Director: Robert Luketic
Cast: Resse Witherspoon, Luke Wilson, Selma Blair, Matthew Davis, Victor Garber, Ali Larter
MPAA Rating: (for language and sexual references)
Running Time: 1:36
Release Date: 7/13/01
Review by Mark Dujsik
You have to appreciate a movie whose title essentially sums up the whole thing. In Legally Blonde, Reese Witherspoon plays a blonde who ends up at Harvard law school. If you think you’ve got the whole movie figured out from this scenario, you may be surprised to find out your preconceptions are only half-right. This isn’t a dumb comedy; it has a certain amount of intelligence to it. It’s at least smart enough not to make Elle Woods, the Witherspoon character, stupid—just ditzy. It also has the advantage of having Witherspoon in the lead role. No matter what her character says or does, she is always charming.
Elle is a student and sorority sister at CULA. She has been dating Warren Huntignton III (Matthew Davis), and the beginning of the movie has her preparing for a big night. She’s sure Warren will propose to her tonight. However, at dinner, Warren states his desire to become a Senator and dumps Elle ("I need a Jackie, not a Marilyn."). Witherspoon’s reaction is great. She tries to hide her emotions in fear of embarrassing them, but she’ll occasionally let out a loud sob that gains everyone’s attention. Warren is on his way to Harvard for law school, and during their split, Elle realizes what she needs to do to get him back. She also needs to go to Harvard. After some major studying and preparation, she actually gets accepted. Warren is, of course, shocked to discover her appearance, and after a bad first class, Elle is even more shocked to discover that Warren is engaged to an old girlfriend, Vivian Kensington (Selma Blair).
Will Elle start to take law school seriously? Will she try to get Warren back? Will the opportunity for her to shine arise? Of course these things will happen, but there are actually a few surprises along the way. Elle and Vivian’s relationship takes an unexpected turn. The girls from home don’t arrive to shake things up (at least for a while). And most importantly, Elle is actually smart. Well, at least when it comes to hair treatment and fashion. But still, Elle is never dumbed down, and she never once comes across as fake or annoying.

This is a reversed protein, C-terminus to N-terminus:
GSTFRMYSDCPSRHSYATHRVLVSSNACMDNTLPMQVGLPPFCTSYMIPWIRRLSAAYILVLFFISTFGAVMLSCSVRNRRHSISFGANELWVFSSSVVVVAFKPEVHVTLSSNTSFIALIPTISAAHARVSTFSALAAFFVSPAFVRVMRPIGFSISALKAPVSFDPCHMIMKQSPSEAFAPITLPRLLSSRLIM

Some of the material here is throw-away. There’s an entire subplot involving a manicurist and a delivery man that seems thrown in to extend the running time. The scenes involving the subplot range from generic and predictable (a custody battle over a dog and a nose injury from flirting) to confusing and unnecessary (particularly the "bend and snap" dance sequence). The courtroom scenes are funny, and they stay true to Elle’s character. I liked how she outs a witness from his observation about designer shoes (prompting the biggest laugh in the movie). Essentially, this is Witherspoon’s movie. She’s charming and funny and stays consistent with her character while never going over the top with her shortcomings. They could have been played for easy laughs, and I appreciate the movie’s restraint.
I’m surprised how much the movie grew on me. It starts off like a Clueless rehash, but then once Elle gets to Harvard, it actually gets funny in its own way. It’s harmless, amusing, and semi-smart entertainment, and that’s far better than most of the comedies around.
Copyright © 2001 by Mark Dujsik. All rights reserved.
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